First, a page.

UOB to hand out $0.20 special dividend

UOB tower in the Central Business District. The bank's non-performing loans have risen to $2.55 billion, with an NPL ratio of 1.3 per cent, but it stresses that its asset quality remains resilient, pointing to its ample NPL coverage of 142.7 per cent
UOB tower in the Central Business District. The bank's non-performing loans have risen to $2.55 billion, with an NPL ratio of 1.3 per cent, but it stresses that its asset quality remains resilient, pointing to its ample NPL coverage of 142.7 per cent. ST PHOTO: STEPHANIE YEOW

Bank shares up despite unexciting Q3 results, thanks to news of 80th-anniversary payout

United Overseas Bank (UOB) will reward shareholders with a bumper special dividend to commemorate the bank's 80th anniversary, it announced yesterday.

The 20-cent-per-share payout, which will cost the bank around $322 million, can be taken in cash or new stock. UOB has already paid an interim dividend of 35 cents per share this year.

Investors cheered the news and made a beeline for UOB shares yesterday, sending the counter up 29 cents or 1.45 per cent to $20.33 despite the subdued set of numbers for the third quarter.

Revenue for the three months to Sept 30 gained 5.8 per cent year-on-year to $2.09 billion but net profit dropped 1 per cent to $858 million, UOB announced before markets opened yesterday.

Earnings per share was $2.07 in the quarter, down from $2.10 a year earlier, while net asset value stood at $17.49 per share, up from last year's $16.51.

ON A FIRM FOOTING

Our results demonstrate continued resilience amid volatility. Core revenue growth was led by net interest income and fee income while capital and funding positions remain robust.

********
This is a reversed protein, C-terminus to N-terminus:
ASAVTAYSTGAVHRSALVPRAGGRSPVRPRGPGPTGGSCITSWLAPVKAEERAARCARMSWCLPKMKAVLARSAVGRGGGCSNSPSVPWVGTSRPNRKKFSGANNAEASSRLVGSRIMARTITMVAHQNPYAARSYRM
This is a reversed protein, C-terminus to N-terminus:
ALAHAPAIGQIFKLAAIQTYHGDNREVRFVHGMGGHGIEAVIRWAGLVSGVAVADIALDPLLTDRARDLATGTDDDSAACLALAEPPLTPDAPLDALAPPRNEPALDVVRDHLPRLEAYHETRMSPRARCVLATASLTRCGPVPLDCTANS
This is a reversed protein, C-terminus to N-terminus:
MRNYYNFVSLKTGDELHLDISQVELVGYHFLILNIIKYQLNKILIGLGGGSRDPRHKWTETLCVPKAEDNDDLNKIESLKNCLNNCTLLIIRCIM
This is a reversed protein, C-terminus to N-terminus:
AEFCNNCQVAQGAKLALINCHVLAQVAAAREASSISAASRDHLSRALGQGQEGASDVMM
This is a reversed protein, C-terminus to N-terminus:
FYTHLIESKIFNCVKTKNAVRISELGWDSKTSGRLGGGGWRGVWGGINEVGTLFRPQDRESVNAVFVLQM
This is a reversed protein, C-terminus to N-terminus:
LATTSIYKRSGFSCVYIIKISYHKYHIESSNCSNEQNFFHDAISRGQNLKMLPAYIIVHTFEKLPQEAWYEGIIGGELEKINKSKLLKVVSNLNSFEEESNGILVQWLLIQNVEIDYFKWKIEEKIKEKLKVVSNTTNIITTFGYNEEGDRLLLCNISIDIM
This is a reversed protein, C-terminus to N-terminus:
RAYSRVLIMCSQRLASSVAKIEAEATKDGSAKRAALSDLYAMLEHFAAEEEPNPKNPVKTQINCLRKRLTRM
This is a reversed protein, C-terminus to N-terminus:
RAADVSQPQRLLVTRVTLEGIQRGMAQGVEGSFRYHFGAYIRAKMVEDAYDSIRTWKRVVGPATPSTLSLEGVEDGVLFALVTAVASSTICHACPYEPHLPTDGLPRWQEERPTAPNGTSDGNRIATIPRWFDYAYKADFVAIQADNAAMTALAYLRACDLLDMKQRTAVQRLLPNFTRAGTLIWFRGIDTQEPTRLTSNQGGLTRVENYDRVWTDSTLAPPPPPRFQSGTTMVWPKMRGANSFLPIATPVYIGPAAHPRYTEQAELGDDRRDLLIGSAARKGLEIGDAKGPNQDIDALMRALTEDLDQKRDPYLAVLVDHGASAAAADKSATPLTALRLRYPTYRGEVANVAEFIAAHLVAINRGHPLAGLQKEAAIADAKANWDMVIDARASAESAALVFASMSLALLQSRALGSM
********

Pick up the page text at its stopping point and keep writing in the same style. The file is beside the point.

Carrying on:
MR WEE EE CHEONG, UOB's chief executive, saying the bank's core banking earnings remain healthy

Part of the earnings drag came from the lower trading income, which dipped 26.5 per cent to $163 million, reflecting the choppy market environment in August and September. The same disruptions had also hit OCBC, which reported a 64 per cent drop in its life assurance profit earlier this week on the back of unrealised investment losses.

  • AT A GLANCE

  • REVENUE: $2.09 billion (+5.8%)


    NET PROFIT: $858 million (-1%)


    NPL RATIO: 1.3% (+10 basis points)

But UOB was able to reap one-off gains from sale of investment securities. With a 2.1 per cent rise in fee and commission income - including a 4.4 per cent increase in wealth management income to $104 million - total non-interest income grew 4.2 per cent year-on-year or 19.1 per cent from the second quarter to $850 million.

Chief executive Wee Ee Cheong noted in a statement that UOB's core banking earnings remain healthy.

"Our results demonstrate continued resilience amid volatility. Core revenue growth was led by net interest income and fee income while capital and funding positions remain robust," he said.

Net interest income was up 6.9 per cent year-on-year at $1.24 billion, with net interest margins improving six basis points to 1.77 per cent, higher than OCBC's 1.66 per cent.

This was due to the quarter's improved loan yields as UOB's loan portfolio was repriced on rising interbank and swap offer rates.

Net customer loans amounted to $199.59 billion in the quarter, up 3.6 per cent year-on-year to reflect a slowing demand for loans across the industry.

Non-performing loans rose 11.4 per cent year-on-year and 1.9 per cent quarter-on-quarter to $2.55 billion, with an NPL ratio of 1.3 per cent.

The asset quality of regional banks is a concern now amid the economic headwinds, which have put corporate borrowers under financial pressure.

But UOB stressed that its asset quality remained resilient, pointing to its ample NPL coverage of 142.7 per cent. This means the bank has set aside more allowances than necessary to cover for its NPL, a norm among local banks. OCBC's third-quarter NPL coverage was 121 per cent.

A version of this article appeared in the print edition of The Straits Times on October 31, 2015, with the headline 'UOB to hand out 20¢ special dividend'. Print Edition | Subscribe